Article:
Tail recursion and local functions



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Tail recursion and local functions

Postby Matthew McDonnell » Wed, 21 Jan 2004 19:15:53 GMT

Hi All,
	I have recently been learning a bit of functional programming 
using OCaml and was trying to translate tail recursion using auxillary 
local functions into Mathematica.  
	My question is whether Mathematica allows local functions to be 
defined within functions, or just local variables?  More explanation 

Consider the function to compute the factorial of n i.e. fact[n]=n!
(not concerned with coping with negative n for the moment, define n! =1 
for negative n)

Standard recursive solution:
fact1[n_:Integer] := If[n <= 0, 1, n fact1[n - 1]];

Works, but hits standard recursion limit of 256 for n>253.

Tail recursive solution:
auxFact[n_:Integer, acc_:Integer] := 
		If[n <= 0, acc, auxFact[n - 1, n acc]];
fact2[n_:Integer] := auxFact[n, 1];

Works, hits the Iteration limit of 4096 for n>2046

Tail recursive solution with local auxillary function:
fact3[n_:Integer] := Module[
    {aux = Function[{i, acc}, If[i <= 0, 1, aux[i - 1, i acc]]]},
    aux[n, 1]]

Doesn't work eg fact3[100] gives aux[99,100]

first class variables (eg able to be passed and returned from functions), 
is this correct?  Or am I just going the wrong way about it?


Re: Tail recursion and local functions

Postby Jens-Peer Kuska » Thu, 22 Jan 2004 20:24:50 GMT


fact3[n_:Integer] := 
  Module[{aux}, aux = Function[{i, acc}, If[i <= 0, acc, aux[i - 1, i
    aux[n, 1]]

work a expected.


RE: Tail recursion and local functions

Postby Wolf, Hartmut » Thu, 22 Jan 2004 20:28:58 GMT

No, Matt, apart from the obvious typo, this doesn't work (as perhaps
suspected from the result: where does global variable aux come from?)
Recognizing something peculiar, Module/Function scoping rename aux from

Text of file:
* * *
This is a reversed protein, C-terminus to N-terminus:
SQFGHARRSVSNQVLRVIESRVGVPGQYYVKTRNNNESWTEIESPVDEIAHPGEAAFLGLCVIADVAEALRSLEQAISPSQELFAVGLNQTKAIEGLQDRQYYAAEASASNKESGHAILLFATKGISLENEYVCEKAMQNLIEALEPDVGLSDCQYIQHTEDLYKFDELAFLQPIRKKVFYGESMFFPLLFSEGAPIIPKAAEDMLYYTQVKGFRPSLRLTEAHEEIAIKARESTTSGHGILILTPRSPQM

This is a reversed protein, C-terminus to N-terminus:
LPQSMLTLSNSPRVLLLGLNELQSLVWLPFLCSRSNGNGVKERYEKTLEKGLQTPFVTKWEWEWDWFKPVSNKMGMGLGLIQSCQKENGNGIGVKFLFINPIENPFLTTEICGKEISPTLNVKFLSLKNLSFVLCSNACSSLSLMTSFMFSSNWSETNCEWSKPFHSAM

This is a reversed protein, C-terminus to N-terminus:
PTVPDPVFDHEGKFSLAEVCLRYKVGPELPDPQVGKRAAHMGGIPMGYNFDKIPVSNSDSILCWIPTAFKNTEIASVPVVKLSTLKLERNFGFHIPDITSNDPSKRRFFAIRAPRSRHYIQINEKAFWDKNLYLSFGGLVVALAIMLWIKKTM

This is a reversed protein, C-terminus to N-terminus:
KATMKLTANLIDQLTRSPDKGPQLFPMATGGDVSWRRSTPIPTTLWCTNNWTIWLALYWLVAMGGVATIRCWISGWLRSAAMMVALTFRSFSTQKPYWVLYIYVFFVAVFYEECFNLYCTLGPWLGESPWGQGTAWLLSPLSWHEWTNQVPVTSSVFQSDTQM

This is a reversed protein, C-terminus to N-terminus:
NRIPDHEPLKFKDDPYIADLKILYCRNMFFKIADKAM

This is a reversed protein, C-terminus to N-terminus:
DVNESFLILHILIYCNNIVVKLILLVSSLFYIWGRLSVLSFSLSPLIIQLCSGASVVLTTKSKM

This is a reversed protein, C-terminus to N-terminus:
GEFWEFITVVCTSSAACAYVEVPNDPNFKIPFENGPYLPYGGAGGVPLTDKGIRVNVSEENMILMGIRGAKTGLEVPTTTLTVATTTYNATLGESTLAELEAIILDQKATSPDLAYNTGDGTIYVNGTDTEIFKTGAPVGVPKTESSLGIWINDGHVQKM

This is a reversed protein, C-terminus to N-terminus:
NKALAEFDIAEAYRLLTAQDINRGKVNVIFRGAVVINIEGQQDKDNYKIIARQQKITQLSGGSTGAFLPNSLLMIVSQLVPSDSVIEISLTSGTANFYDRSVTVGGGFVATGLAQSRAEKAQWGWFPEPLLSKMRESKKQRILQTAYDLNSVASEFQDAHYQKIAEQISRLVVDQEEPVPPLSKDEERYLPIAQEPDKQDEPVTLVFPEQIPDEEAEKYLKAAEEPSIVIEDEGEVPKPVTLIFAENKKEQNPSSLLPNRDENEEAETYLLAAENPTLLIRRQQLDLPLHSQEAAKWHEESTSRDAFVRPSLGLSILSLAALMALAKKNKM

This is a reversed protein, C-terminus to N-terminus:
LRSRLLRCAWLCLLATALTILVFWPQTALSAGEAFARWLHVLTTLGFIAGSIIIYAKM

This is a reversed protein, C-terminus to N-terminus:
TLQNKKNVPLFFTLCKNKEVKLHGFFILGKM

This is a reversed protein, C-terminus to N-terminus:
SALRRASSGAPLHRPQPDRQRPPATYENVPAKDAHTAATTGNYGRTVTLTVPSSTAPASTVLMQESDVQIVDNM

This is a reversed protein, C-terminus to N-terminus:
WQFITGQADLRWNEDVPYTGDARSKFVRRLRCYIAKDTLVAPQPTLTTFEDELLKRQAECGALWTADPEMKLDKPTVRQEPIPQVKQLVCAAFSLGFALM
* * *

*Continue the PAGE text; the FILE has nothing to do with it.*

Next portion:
Module to aux$ (not to aux$56 e.g.) but at this place (declaration of local
aux) aux from the body of the function refers to global aux.

You can avoid this delaying the definition:

In[33]:= fact3X[n_:Integer] := 
  Module[{aux}, aux = Function[{i, acc}, If[i <= 0, acc, aux[i - 1, i
    aux[n, 1]]

In[34]:= fact3X[10]
Out[34]= 3628800

It works however for Block (and this should not surprise):

In[29]:= fact3B[n_:Integer] := 
  Block[{aux = Function[{i, acc}, If[i <= 0, acc, aux[i - 1, i acc]]]}, 
    aux[n, 1]]

In[30]:= fact3B[10]
Out[30]= 3628800

Perhaps you are interested in this pure function construct:
In[42]:= fact3P[n_Integer] := If[#1 <= 1, #2, #0[#1 - 1, #1 #2]] &[n, 1]

In[43]:= fact3P[10]
Out[43]= 3628800

All these are $IterationLimit-ed.

Re: Tail recursion and local functions

Postby Paul Abbott » Thu, 22 Jan 2004 20:40:16 GMT

In article <buiv4p$qtn$ XXXX@XXXXX.COM >,

Not sure why you really want or need these in Mathematica.

Mathematica allows local functions to be defined within functions.

You can get around this as follows:

  fact1[n_:Integer] := Block[{$RecursionLimit = Infinity},
    If[n <= 0, 1, n fact1[n - 1]]]

Note that you can write

  $RecursionLimit = Infinity;

  fac =  If[# == 1, 1, # #0[# - 1]] &;

Similarly, you can get around this by setting 

  $IterationLimit = Infinity

Because the code is wrong. It should read

  fact3[n_:Integer] := Module[
    {aux = Function[{i, acc}, If[i <= 0, 1, i aux[i - 1, acc]]]},
    aux[n, 1]]

Cheers (from your alma mata),

Paul Abbott                                   Phone: +61 8 9380 2734
School of Physics, M013                         Fax: +61 8 9380 1014
The University of Western Australia      (CRICOS Provider No 00126G)         
35 Stirling Highway
Crawley WA 6009                      mailto: XXXX@XXXXX.COM  
AUSTRALIA                             http://www.**--****.com/ ~paul

Re: Tail recursion and local functions

Postby Matthew McDonnell » Sat, 24 Jan 2004 17:30:22 GMT

Hi Paul,
	My initial thought was that tail recursion is commonly used in 
functional programming languages to speed up functions and reduce stack 
usage, so it seemed an interesting exercise to translate it to a standard 
example Mathematica function i.e. factorial.  Probably not overly useful 
unless I get involved with recursive data structures.

<snipped to avoiding recursion and iteration limits>
This is useful to know, thanks!


No, there was a typo but that wasn't it - I meant to write
  aux=Function[{i,acc},If[i<=0, acc , aux[i-1,i acc]]];
i.e. each call to aux holds the current value of the factorial being 
calculated so that when it hits the base case of the recursion it exits 
rather than recursing back upwards again.

As Hartmut points out further downthread, the problem with this was trying 
to declare and initialise the local function in one step - in the 
recursive step it then tries to access the (non-existant) global function 
aux.  Correct syntax would be ...Module[{aux}, aux=...; aux[n,1]]...

Glad you still remember me! :)
Hopefully not too long before I'm back for a visit - came back last July, 
probably back again at the end of this year.


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